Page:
I received a couple of notes via social media that questioned my cannabis activism based on my anonymity. So here’s my take.
People who work in the cannabis industry must face some realities that those in other trades never experience. The most common reality is the idea that every time you do your job, there is a strong possibility that you’re breaking federal law.
Many Cannabis people are afraid to speak the truth because they’re breaking federal laws and don’t want the heat. I have no such concerns.
— The Edibles Club (@EdiblesClub) June 3, 2016
— CannaScore (@CannaScore) June 6, 2016
Remember this next time you hear legalization opponents say no one gets federal punishment for low-level marijuana:https://t.co/NjOUAcF4oQ
— Tom Angell (@tomangell) June 3, 2016
While the public might see marijuana as a legal grey area, the fact still stands that the Justice Department has made it clear that it will prosecute marijuana cases as it sees fit.
Activism is a choice, but a different choice for everyone. A great example of this outside the context of cannabis is this: Kim Kardashian posted a naked selfie and provided commentary about her choice to do so. She cited her pride in her body and encouraged all women to take pride in their body, “Whatever the case may be I’m grateful to God for this miracle & no matter what rumors or comments you throw my way this time they truly don’t affect me!” she said on Instagram.
A teacher in South Carolina lost her job after a student stole her phone and distributed her naked selfies, which were intended for private use. This teacher didn’t post the photos anywhere on social media. While school officials tried to make it sound like she was fired for not doing her job, I would wager she would not have lost her job had they been photos of her playing tennis.
Two women. Two nude images. Vastly different consequences. Kim Kardashian keeps her job (whatever that may be) and a woman who was a victim of hacking is fired from her job. Kim has a fortune that can protect her from the consequences of her choices so they “truly don’t affect” her, while the teacher in South Carolina may have trouble making ends meet as a result of a thoughtless 16-year-old.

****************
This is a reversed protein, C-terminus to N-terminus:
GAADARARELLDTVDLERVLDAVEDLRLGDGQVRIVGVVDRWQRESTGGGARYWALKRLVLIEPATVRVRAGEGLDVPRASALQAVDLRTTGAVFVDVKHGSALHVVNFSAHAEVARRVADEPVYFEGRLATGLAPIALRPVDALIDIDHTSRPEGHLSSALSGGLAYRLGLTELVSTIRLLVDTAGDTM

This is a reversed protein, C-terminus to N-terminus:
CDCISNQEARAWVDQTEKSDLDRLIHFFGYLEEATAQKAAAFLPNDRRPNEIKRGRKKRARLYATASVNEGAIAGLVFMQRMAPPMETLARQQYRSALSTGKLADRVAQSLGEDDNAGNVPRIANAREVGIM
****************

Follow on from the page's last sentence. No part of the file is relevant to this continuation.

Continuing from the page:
While this may seem like commentary on feminism*, it illustrates how two people can experience vastly different consequences from the same choice. An owner of a cannabis company may be able to go on CNN and talk about their product, or even buy the naming rights to a stadium, but that person probably has legal counsel on standby should the Justice Department decide to poke around. A part-time cannabis blogger will undoubtedly struggle far more against federal prosecution.
Personally, The LA Lady is a way for me to protect myself and my family. Most of us have other jobs, families, friends and colleagues that could be affected, should the federal government decide that writing about cannabis, or using medical marijuana, harms the public. Protecting myself doesn’t mean I’m less of an activist for taking into consideration my livelihood and the well-being of those around me, nor does it mean that those who publicly display their cannabis use are reckless. It means we all have different lives with different responsibilities. Shaming people who are afraid of the consequences will not aid your cause, but rather alienate your quieter allies.
*It’s almost an argument about class. Kim has millions of dollars to insulate her from whatever idiotic thing she decides to do. The teacher privately celebrates her body and loses her job. She doesn’t have millions of dollars to fight wrongful termination. In suggesting that women should celebrate their bodies, Kim is shaming those who don’t have the freedom to post nude selfies by not acknowledging her incredible privilege. She isn’t shy about flaunting her wealth and privilege and is a poor representation of feminism.